Minority Ethnic Pupils Made Up 71% Of Increase In Pupil Numbers In Primary Schools In One Year

In reference to the UK Government national census, minority ethnic pupils made up the 71% increase in pupil numbers in primary schools between 2015 and 2016.

In primary schools, 31.4% of pupils are of minority ethnic origins, an increase from 30.4% in January 2015. Whereas in secondary schools, 27.9% of pupils are of minority ethnic origins, an increase from 26.6% in 2015.

The increase of this however is not necessarily due to immigration, rather the birth rate of those who come from ethnic minority origins.

It is seen that the percentage of live births in England and Wales to mothers born outside the UK continued to rise in 2015, reaching 27.5%. Last year saw the highest ever number of UK births to women who were born outside the country, official figures have revealed.

Therefore, there were 192,227 live births carried out by women born outside of the UK, the other 505,588 to UK-born women. However, it is commonly known (and statistically proven) that non UK born women that come from cultures promoting a higher reproductive rate, are likely to have more children than the standard woman who was born in the UK.

What does this mean for us?

In reality, the rate at which minority ethnic groups reproduce in countries will always be higher. This is not only due to cultural influences however also due to the foreign-born and UK-born female populations having different reproductive age structures. There is a higher proportion of foreign-born women aged from 25 to 34, with a higher fertility level.

This explains why in many London and Birmingham schools; white British born children are often a minority. But is this right?

Not only does this skew in race cause possible racial bias, but it also normalises the decrease of a British born white population. In a lot of cases, the cultural divide in the subject of religious beliefs and morals could also have a large impact on social factors. These include the happiness of an individual in a country.

School capacity

According to data processed by Professor Simon Burges of the University of Bristol and analysed by Demos (2015), it was found that in London, 90% of ethnic minority students begin school in ethnic minority-majority schools. These children represent 72% of the student body.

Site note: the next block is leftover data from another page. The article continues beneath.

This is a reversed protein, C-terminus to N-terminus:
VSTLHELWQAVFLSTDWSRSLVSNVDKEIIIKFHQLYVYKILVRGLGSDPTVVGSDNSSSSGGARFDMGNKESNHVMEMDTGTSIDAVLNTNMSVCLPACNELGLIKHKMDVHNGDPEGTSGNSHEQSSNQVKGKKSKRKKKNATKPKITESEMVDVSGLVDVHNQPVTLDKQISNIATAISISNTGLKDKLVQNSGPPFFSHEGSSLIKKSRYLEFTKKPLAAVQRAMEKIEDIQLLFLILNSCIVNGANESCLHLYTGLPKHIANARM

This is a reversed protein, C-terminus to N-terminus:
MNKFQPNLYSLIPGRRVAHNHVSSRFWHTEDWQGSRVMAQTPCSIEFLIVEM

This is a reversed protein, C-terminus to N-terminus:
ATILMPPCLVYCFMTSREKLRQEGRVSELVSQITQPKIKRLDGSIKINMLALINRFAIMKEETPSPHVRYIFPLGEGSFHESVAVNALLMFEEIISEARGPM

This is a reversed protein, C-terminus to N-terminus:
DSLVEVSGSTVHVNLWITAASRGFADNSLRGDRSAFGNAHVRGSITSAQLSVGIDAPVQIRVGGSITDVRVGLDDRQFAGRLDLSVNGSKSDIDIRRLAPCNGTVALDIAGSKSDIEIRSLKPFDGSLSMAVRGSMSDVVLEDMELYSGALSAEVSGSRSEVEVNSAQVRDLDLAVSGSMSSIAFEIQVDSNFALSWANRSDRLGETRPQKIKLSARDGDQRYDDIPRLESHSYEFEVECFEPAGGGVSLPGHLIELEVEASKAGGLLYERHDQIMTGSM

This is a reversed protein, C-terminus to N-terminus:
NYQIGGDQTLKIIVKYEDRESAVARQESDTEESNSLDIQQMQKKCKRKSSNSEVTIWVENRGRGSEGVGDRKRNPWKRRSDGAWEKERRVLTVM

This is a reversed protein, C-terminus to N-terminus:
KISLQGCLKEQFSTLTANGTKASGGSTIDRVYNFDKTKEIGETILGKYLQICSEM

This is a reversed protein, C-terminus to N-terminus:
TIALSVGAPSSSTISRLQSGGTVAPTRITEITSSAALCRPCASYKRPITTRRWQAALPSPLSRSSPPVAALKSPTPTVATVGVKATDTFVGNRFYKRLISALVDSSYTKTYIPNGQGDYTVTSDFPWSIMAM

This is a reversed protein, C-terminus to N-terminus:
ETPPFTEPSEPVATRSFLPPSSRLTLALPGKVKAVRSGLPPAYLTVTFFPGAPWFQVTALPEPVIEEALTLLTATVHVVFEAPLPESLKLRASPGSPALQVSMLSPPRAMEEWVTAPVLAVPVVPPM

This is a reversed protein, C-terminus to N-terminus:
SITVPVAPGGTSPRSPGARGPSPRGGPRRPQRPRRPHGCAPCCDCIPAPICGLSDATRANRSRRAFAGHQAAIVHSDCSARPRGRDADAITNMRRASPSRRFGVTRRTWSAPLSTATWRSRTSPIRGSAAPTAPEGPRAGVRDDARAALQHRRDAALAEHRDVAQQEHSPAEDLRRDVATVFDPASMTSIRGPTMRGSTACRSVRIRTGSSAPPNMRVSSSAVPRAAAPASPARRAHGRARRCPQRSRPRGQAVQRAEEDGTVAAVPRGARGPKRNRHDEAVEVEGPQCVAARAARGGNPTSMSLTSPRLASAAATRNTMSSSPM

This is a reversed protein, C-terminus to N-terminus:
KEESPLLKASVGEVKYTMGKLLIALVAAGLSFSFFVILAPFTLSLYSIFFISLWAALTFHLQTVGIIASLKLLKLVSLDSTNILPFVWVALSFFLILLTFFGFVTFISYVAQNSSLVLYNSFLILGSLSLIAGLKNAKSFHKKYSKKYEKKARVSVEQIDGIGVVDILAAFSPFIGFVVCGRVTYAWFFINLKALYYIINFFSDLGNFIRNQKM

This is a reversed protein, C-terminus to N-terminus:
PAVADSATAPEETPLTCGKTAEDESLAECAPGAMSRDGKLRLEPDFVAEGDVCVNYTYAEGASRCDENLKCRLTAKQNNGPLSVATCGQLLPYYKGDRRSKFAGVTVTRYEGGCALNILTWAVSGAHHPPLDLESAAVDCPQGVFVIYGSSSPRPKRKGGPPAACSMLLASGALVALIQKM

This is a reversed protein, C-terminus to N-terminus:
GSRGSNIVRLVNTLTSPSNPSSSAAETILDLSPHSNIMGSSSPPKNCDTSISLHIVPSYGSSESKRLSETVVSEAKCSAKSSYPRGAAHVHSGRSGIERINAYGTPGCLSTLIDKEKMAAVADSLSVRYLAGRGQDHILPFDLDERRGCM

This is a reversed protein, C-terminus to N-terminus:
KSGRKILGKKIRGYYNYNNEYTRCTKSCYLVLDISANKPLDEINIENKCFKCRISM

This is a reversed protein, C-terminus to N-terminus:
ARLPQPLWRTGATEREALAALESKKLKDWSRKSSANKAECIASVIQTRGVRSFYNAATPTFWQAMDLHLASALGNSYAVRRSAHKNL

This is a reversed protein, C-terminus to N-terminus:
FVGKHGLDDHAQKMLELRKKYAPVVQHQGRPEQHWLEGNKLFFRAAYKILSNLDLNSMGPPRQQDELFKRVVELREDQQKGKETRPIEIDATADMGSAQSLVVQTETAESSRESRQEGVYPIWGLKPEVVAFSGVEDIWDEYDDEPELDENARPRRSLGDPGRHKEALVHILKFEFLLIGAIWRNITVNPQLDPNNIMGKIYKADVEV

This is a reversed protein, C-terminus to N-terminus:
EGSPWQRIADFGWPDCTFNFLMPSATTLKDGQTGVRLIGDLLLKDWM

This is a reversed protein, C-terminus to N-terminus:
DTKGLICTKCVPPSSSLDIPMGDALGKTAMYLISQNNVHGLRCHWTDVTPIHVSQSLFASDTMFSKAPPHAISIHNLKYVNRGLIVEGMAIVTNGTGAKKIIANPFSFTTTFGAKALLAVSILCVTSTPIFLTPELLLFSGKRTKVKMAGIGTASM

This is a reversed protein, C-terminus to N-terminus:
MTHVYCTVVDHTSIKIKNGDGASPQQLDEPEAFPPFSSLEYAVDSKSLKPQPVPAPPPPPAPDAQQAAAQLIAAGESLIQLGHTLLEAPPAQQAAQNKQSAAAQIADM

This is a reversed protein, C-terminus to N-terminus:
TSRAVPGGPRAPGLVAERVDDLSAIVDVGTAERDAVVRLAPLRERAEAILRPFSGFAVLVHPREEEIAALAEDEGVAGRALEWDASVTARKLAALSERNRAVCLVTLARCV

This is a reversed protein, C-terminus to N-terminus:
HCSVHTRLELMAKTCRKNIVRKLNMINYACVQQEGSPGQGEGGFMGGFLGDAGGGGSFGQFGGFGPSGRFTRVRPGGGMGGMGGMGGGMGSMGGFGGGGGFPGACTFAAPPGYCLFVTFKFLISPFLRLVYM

This compares to 49% of White British students in London attending White British-majority schools, despite representing only 28% of students. Across the country, around 94% of White British students are in White British-majority schools.

The population growth of ethnic minorities and majorities are not being spread evenly across the country. In fact, many ethnic groups are hereby seen to rather go to school together, than mix.

Certain English local authorities have segregated certain primary schools, with ethnic minority children. These locations include Blackburn, Bradford, Birmingham, Oldham, Kirklees, Calderdale and Rochdale, where they have the highest levels of separation from the White British population.

How interesting

Many people brush off the actual facts, saying that our country is not necessarily “becoming full” or being “taken over”. However, is the country being taken over, or is that just an overstatement?

Should we be regulating supposed ‘diversity’?


Alison is a conservative right wing authoritarian. Having grown up in England and lived there for 18 years, UK politics remains a large part of her life. She is now living in Basel Switzerland, but is still passionate about UKIP, and other right wing leaders such as Vladimir Putin and Donald Trump

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